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Sixty Thou to Live with Cows

In 2015-2016, it will cost $63,290 to attend Williams. Comments:

1) Full e-mail from President Falk is below the break. (Thanks, as always, to our student sources.) What do readers think about Falk’s tone?

2) The class song for the great class of 1988 featured this chorus: “Sixty thou, to love with cows.” Of course, in that era, the total 4 year cost of Williams was around $60,000. For the class of 2018, it will be more than $250,000. At this rate, the class of 2048 will be paying more than $1,000,000 for their Williams education. I don’t see anything that will prevent this from happening. Do you?

Williams is a luxury good and few luxury goods are hurt by raising their prices. Indeed, among luxury good buyers, high prices are often perceived (correctly?!) as a sign if quality. I expect Williams to increase its price by more than the rate of inflation for decades to come. What would stop it from doing so?

From: Adam Falk
Date: Tue, Mar 10, 2015 at 9:18 AM
Subject: Comprehensive Fee for 2015-16
To: x@williams.edu

To the Classes of 2016, 2017, and 2018,

I am writing with information about the college’s financial planning for the coming year.

The money we spend on your educations comes from three main sources: what we take from the endowment, what you and your families pay, and what we receive as gifts for current use. To maintain the buying power of the endowment in perpetuity, we spend each year 5% of its value. That money plus gifts for current use represent 57% of our revenue.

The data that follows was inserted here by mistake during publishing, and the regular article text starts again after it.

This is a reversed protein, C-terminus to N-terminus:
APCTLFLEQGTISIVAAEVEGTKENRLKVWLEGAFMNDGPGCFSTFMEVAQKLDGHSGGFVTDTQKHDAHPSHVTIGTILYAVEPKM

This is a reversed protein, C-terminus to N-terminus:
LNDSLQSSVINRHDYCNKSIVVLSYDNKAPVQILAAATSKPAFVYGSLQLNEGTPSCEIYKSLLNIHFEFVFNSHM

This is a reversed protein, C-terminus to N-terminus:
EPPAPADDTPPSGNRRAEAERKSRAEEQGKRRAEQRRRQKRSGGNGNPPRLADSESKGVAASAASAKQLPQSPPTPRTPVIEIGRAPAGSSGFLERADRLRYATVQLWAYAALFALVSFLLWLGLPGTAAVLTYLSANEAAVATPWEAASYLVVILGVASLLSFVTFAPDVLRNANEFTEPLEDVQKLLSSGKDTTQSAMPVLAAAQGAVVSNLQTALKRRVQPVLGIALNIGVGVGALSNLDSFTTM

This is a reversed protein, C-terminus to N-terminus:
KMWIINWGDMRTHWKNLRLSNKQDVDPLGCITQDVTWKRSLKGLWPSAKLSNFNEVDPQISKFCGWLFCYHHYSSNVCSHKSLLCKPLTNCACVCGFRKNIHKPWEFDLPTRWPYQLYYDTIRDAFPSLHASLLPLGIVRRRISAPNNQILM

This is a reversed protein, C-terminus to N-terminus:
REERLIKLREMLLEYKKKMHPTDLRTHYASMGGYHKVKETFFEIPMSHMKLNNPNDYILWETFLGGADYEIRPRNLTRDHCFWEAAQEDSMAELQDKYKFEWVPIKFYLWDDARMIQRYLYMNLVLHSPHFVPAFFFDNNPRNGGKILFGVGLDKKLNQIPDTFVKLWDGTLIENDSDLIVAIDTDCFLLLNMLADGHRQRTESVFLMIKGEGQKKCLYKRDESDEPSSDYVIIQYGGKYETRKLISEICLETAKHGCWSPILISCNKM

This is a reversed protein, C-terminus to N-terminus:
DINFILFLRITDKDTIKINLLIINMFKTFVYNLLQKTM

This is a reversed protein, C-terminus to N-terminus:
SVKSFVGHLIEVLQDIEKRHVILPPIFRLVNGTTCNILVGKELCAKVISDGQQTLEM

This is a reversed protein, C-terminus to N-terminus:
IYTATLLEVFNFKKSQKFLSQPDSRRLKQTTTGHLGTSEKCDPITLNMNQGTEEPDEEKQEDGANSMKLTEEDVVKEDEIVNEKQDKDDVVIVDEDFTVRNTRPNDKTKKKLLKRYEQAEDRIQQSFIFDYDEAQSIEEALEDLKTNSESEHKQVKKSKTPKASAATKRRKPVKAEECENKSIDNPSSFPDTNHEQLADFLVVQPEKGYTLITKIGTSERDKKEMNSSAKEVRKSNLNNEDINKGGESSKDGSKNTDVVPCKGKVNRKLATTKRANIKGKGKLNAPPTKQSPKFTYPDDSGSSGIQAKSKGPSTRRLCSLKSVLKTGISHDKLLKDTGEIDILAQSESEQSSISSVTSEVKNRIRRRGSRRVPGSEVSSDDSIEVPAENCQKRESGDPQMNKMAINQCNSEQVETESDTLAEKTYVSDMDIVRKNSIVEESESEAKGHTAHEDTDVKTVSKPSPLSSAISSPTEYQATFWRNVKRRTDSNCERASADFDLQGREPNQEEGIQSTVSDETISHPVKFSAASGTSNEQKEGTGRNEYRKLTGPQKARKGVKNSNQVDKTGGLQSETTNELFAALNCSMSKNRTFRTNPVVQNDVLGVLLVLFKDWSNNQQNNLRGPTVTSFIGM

Virtually all the rest comes from student charges. After projecting revenue from endowment and gifts, we calculate that to provide a Williams-quality education in the coming year will require a comprehensive fee that grows by 3.6%.

Here’s how it breaks down:

Tuition $49,780
Board 6,530
Room 6,690
Activities and Residential House Fees 290

Total $63,290

This total falls in the middle of those at peer institutions.

Our financial aid program will remain among the strongest anywhere, and if you think that you may be among those who now qualify for aid for the first time, please contact the financial aid office as soon as possible.

We’re fortunate at Williams to have the support of our relatively large endowment and of the exceptional generosity of our alumni, parents, and friends. At the same time, we understand the financial sacrifices that your families make to provide you with an education. In a recent letter similar to this one, I thanked them again for those sacrifices, and I suggest that this might be good moment for you to do the same.

Sincerely yours,
Adam Falk